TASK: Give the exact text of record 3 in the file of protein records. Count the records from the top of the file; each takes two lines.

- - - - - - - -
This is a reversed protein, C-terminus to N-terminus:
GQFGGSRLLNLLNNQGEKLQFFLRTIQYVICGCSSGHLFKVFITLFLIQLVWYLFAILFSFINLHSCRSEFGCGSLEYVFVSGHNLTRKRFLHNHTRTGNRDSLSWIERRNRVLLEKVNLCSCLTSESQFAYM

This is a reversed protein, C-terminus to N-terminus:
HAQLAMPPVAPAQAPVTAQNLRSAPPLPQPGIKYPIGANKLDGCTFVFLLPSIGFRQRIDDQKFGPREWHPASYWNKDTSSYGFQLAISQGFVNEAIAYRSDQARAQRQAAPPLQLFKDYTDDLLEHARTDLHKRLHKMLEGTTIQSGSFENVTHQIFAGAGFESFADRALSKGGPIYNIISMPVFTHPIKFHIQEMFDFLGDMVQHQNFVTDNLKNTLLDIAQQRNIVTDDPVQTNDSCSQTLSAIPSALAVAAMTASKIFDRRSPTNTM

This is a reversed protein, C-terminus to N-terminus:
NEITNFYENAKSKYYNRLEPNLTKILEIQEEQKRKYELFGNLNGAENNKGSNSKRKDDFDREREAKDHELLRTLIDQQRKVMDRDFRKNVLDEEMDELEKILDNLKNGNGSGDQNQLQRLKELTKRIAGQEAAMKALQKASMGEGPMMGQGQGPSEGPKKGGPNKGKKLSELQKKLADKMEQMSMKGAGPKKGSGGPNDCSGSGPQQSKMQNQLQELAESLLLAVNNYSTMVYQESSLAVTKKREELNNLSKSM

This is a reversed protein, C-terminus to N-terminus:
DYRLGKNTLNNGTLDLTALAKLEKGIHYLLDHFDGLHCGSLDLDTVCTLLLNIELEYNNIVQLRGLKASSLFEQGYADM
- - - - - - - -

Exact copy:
This is a reversed protein, C-terminus to N-terminus:
NEITNFYENAKSKYYNRLEPNLTKILEIQEEQKRKYELFGNLNGAENNKGSNSKRKDDFDREREAKDHELLRTLIDQQRKVMDRDFRKNVLDEEMDELEKILDNLKNGNGSGDQNQLQRLKELTKRIAGQEAAMKALQKASMGEGPMMGQGQGPSEGPKKGGPNKGKKLSELQKKLADKMEQMSMKGAGPKKGSGGPNDCSGSGPQQSKMQNQLQELAESLLLAVNNYSTMVYQESSLAVTKKREELNNLSKSM